Confessions of a Catholic Wimp: Why I Can’t Watch ‘The Passion of the Christ’

Christ on the Cross by Velazquez

Call me a big-time Catholic loser, but when some friends got together on Palm Sunday to watch “The Passion of the Christ” for the second time, I didn’t show up. You see, the sad truth of the matter is this: I couldn’t get through it the first time I tried to watch it.

I thought about it a quite a bit after that first attempt and felt really bad. So many people told me it was a wonderful movie, and an important one. But after much reflection, I finally realized that if I had been alive during the time that Christ lived –and had been there the day he was brutally whipped and mocked and spat upon — I would have turned away, covered my face and wept.

I wouldn’t be able to witness the brutalization of anyone I love, especially if there was nothing I could do to stop it.

So that one time I tried to watch the movie with my husband, I found it impossible to keep my eyes open. I just couldn’t bear to see Christ’s open wounds, his blood and his tears. I am pretty sure that I saw about 15 minutes total of the entire movie, and even that was so upsetting that I was despondent for days.

I realize this makes me a wimp because I know plenty of people, good solid Christians, who watched the film more than once. But the truth is this: If I had actually been among the crowd watching the Lord Jesus Christ being nailed to the cross on that dreadful day long ago, I would have turned away. I just couldn’t bear to see him suffer.

My cowardice doesn’t mean that I don’t love him. He already knows that I do.

Lorraine’s latest book is “Death of a Liturgist,” a mystery. She also is the author of “The Abbess of Andalusia,” a biography of Flannery O’Connor from a Catholic perspective.

Please help us in our mission to assist readers to integrate their Catholic faith, family and work.  Share this article with your family and friends via email and social media.  We value your comments and encourage you to leave your thoughts below.  Thank you!  – The Editors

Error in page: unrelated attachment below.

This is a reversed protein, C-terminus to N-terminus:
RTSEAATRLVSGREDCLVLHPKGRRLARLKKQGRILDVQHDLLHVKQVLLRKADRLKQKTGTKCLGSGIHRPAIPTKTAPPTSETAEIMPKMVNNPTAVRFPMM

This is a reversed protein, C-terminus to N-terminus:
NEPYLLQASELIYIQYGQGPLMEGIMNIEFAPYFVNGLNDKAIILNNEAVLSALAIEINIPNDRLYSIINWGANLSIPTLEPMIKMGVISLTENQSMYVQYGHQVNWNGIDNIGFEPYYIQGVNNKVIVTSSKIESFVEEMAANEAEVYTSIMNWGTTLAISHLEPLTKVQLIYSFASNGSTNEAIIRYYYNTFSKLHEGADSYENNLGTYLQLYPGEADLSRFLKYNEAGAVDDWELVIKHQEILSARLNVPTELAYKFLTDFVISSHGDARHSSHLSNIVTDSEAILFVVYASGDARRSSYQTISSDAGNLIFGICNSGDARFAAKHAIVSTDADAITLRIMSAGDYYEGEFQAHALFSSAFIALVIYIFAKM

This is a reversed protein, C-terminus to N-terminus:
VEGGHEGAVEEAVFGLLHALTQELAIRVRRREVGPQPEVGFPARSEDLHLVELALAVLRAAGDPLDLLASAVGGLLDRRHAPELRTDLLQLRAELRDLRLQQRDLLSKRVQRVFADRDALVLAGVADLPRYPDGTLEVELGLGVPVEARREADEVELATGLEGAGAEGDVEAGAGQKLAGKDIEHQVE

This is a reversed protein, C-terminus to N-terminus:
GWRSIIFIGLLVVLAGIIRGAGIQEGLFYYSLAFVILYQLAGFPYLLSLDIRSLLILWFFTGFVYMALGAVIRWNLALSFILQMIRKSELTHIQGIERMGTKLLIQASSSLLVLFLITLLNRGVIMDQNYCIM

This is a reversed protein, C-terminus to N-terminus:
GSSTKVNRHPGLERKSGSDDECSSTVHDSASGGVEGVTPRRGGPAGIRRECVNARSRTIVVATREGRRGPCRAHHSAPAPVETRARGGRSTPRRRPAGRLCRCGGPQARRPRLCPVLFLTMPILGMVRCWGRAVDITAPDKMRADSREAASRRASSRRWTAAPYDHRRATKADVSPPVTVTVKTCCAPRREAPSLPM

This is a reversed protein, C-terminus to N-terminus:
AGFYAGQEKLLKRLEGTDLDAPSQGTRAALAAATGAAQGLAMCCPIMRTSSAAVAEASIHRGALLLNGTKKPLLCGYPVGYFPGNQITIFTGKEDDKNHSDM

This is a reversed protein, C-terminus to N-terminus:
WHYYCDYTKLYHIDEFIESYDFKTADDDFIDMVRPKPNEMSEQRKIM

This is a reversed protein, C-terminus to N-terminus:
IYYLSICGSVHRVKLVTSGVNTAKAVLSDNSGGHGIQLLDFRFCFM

Print this entry

About the Author

Lorraine is the author of “The Abbess of Andalusia: Flannery O’Connor’s Spiritual Journey.” She also has written three mysteries, most recently “Death Dons a Mask.” Her email is All of her books can be seen on her website is

Lorraine V. Murray grew up in Miami, and graduated from Immaculata Academy High School. One of the nuns there predicted that if Lorraine went to a secular college, she would be in great danger of losing her faith. Lorraine thought that was funny, but in fact the sister’s prediction came true.

Majoring in English at the University of Florida, Lorraine bid farewell to her Catholicism when she was 19. She went on to get a Ph.D. in philosophy and became a radical feminist and atheist for over 20 years.

After teaching courses in English and philosophy on the college level, Lorraine worked as an editor in a university publications office. In her forties, the Lord called her back to her Catholic roots, and she went on to write about her conversion journey in her book “Confessions of an Ex-Feminist.”

Her recent books are "Death of a Liturgist," a fun-filled mystery featuring murder and mayhem in a Georgia parish, and "The Abbess of Andalusia," which explores Flannery O'Connor's Catholic journey. All her books can be seen at (link provided below).

Lorraine writes regular columns for the religion section of “The Atlanta Journal-Constitution” and “The Georgia Bulletin.” She lives in Decatur, Georgia, with her husband, Jef, a Tolkien artist and book illustrator. In her spare time, she bakes bread, watches hummingbirds, and chases squirrels out of her garden.

Connect with Lorraine at:

Author Archive Page